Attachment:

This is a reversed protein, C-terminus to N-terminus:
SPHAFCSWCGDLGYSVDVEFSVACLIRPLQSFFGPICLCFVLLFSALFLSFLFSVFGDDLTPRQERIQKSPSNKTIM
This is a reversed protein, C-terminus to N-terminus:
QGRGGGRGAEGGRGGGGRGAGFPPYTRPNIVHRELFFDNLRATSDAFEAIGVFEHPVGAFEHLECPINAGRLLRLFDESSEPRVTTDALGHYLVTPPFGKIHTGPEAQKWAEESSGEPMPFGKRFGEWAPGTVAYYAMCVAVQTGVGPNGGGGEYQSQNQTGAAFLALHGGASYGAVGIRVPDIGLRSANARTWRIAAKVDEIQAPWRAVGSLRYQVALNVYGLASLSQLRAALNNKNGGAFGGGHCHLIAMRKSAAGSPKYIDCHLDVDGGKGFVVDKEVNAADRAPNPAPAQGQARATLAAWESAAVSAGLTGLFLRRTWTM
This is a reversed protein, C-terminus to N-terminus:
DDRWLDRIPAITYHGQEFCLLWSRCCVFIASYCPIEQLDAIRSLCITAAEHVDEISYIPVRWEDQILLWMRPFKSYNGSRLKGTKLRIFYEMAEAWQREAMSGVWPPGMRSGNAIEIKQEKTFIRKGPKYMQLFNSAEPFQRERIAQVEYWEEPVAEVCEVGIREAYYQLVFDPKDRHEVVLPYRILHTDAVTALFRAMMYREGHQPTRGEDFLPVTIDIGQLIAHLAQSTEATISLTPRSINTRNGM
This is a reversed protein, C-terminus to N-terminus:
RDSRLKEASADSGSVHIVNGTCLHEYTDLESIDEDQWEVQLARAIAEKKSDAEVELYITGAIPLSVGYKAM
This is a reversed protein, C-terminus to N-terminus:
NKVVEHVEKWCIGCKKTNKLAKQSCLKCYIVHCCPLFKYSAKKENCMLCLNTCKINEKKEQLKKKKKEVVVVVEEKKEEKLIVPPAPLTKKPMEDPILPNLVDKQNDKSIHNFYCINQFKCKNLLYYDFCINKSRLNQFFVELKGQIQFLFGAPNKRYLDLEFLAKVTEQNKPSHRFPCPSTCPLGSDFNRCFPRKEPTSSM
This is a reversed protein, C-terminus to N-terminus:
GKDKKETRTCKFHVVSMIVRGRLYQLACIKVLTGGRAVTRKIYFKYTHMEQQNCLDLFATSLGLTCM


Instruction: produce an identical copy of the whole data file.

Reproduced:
This is a reversed protein, C-terminus to N-terminus:
SPHAFCSWCGDLGYSVDVEFSVACLIRPLQSFFGPICLCFVLLFSALFLSFLFSVFGDDLTPRQERIQKSPSNKTIM
This is a reversed protein, C-terminus to N-terminus:
QGRGGGRGAEGGRGGGGRGAGFPPYTRPNIVHRELFFDNLRATSDAFEAIGVFEHPVGAFEHLECPINAGRLLRLFDESSEPRVTTDALGHYLVTPPFGKIHTGPEAQKWAEESSGEPMPFGKRFGEWAPGTVAYYAMCVAVQTGVGPNGGGGEYQSQNQTGAAFLALHGGASYGAVGIRVPDIGLRSANARTWRIAAKVDEIQAPWRAVGSLRYQVALNVYGLASLSQLRAALNNKNGGAFGGGHCHLIAMRKSAAGSPKYIDCHLDVDGGKGFVVDKEVNAADRAPNPAPAQGQARATLAAWESAAVSAGLTGLFLRRTWTM
This is a reversed protein, C-terminus to N-terminus:
DDRWLDRIPAITYHGQEFCLLWSRCCVFIASYCPIEQLDAIRSLCITAAEHVDEISYIPVRWEDQILLWMRPFKSYNGSRLKGTKLRIFYEMAEAWQREAMSGVWPPGMRSGNAIEIKQEKTFIRKGPKYMQLFNSAEPFQRERIAQVEYWEEPVAEVCEVGIREAYYQLVFDPKDRHEVVLPYRILHTDAVTALFRAMMYREGHQPTRGEDFLPVTIDIGQLIAHLAQSTEATISLTPRSINTRNGM
This is a reversed protein, C-terminus to N-terminus:
RDSRLKEASADSGSVHIVNGTCLHEYTDLESIDEDQWEVQLARAIAEKKSDAEVELYITGAIPLSVGYKAM
This is a reversed protein, C-terminus to N-terminus:
NKVVEHVEKWCIGCKKTNKLAKQSCLKCYIVHCCPLFKYSAKKENCMLCLNTCKINEKKEQLKKKKKEVVVVVEEKKEEKLIVPPAPLTKKPMEDPILPNLVDKQNDKSIHNFYCINQFKCKNLLYYDFCINKSRLNQFFVELKGQIQFLFGAPNKRYLDLEFLAKVTEQNKPSHRFPCPSTCPLGSDFNRCFPRKEPTSSM
This is a reversed protein, C-terminus to N-terminus:
GKDKKETRTCKFHVVSMIVRGRLYQLACIKVLTGGRAVTRKIYFKYTHMEQQNCLDLFATSLGLTCM